A screen shot of the Twitter feed for @ReallyVirtual, a Pakistani citizen who unwittingly Tweeted the details of the raid that killed Usama bin Laden.Twitter
ABBOTTABAD, Pakistan – A Pakistani provided live Twitter updates on the raid that killed Usama bin Laden, without realizing it.
IT consultant Sohaib Athar took to Twitter in the early hours of Monday local time when he heard helicopters in the night sky above his home close to the compound where bin Laden was cornered and killed by U.S. forces.
Posting as @ReallyVirtual, Athar wrote, "Helicopter hovering above Abbottabad at 1AM (is a rare event)."
Minutes later he reported, "A huge window shaking bang here in Abbottabad Cantt. I hope its not the start of something nasty."
Athar went on to describe gunfire, explosions and the sound of a helicopter crashing as the raid continued. He estimated he was around two miles away from the firefight.
It was only hours after the raid took place that the he eventually connected the explosions to an announcement by President Barack Obama that a U.S. military team killed bin Laden in strike at a mansion in Abbottabad.
"There goes the neighborhood," Athar tweeted. "Uh oh, now I'm the guy who live-blogged the Osama raid without knowing it."
After his unknowing reportage, Athar was being followed by more than 17,000 Twitter users as he tried to play down his role, "I am JUST a tweeter, awake at the time of the crash. Not many twitter users in Abbottabad, these guys are more into facebook. That's all."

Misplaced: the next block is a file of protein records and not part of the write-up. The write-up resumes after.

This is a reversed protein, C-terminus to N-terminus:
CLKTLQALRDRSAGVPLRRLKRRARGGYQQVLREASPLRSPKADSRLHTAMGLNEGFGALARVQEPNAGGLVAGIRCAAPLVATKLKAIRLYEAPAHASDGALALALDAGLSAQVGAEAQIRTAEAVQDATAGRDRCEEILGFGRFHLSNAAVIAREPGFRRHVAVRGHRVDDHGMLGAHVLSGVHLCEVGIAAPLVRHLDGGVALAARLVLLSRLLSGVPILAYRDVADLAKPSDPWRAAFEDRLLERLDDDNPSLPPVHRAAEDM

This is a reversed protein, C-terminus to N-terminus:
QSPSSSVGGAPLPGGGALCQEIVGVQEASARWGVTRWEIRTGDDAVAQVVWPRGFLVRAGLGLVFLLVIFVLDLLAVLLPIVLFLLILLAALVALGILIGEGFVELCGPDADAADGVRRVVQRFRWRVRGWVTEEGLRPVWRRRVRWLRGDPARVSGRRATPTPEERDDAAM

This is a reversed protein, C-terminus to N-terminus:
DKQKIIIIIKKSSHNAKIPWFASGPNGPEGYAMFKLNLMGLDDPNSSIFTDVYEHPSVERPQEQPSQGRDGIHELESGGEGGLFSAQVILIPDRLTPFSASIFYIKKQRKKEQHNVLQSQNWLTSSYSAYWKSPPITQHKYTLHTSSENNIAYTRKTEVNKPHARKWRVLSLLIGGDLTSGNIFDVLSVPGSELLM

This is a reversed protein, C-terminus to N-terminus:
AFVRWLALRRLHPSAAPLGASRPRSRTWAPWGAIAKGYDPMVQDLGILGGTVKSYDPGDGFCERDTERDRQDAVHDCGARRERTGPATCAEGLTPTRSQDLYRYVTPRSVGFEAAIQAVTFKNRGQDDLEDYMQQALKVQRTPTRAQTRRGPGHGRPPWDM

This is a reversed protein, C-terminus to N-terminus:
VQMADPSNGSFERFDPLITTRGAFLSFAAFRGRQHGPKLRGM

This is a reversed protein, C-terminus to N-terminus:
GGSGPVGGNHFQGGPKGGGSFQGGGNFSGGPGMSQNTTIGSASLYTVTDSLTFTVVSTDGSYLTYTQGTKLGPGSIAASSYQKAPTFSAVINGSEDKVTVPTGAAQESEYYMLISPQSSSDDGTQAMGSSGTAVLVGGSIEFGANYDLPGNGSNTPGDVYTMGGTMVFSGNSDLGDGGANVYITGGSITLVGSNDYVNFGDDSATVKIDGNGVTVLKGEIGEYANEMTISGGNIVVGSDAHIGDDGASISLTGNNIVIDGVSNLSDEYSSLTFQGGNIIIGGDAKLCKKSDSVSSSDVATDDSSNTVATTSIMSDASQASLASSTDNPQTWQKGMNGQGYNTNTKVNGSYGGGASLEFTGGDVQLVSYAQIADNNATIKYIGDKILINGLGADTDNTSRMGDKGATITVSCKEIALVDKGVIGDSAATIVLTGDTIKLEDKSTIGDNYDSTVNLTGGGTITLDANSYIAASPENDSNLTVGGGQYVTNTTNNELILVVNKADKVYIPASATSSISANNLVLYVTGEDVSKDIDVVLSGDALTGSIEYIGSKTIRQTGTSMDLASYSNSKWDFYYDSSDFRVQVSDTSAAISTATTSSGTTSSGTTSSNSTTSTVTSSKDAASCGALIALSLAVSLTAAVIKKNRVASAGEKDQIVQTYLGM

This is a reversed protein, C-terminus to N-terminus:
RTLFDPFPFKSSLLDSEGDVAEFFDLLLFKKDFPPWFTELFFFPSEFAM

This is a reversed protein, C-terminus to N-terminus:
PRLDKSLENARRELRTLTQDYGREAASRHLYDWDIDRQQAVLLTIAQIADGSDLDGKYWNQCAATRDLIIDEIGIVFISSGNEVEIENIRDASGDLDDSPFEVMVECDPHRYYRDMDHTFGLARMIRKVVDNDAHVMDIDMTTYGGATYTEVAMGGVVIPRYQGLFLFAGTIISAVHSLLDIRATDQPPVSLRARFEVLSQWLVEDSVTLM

In the US, the news of bin Laden's death was broken reportedly not by the established news media but by the chief of staff for former Defense Secretary Donald Rumsfeld, Keith Urbahn.
Shortly before President Obama announced the news to the world late Sunday, Urbahn tweeted, "So I'm told by a reputable person they have killed Osama Bin Laden. Hot damn." News organizations began reporting the rumor shortly afterwards. Urbahn quickly picked up more than 3,000 new followers.
San Francisco-based Twitter said more than 4,000 tweets per second were being sent at the beginning and end of the President's speech.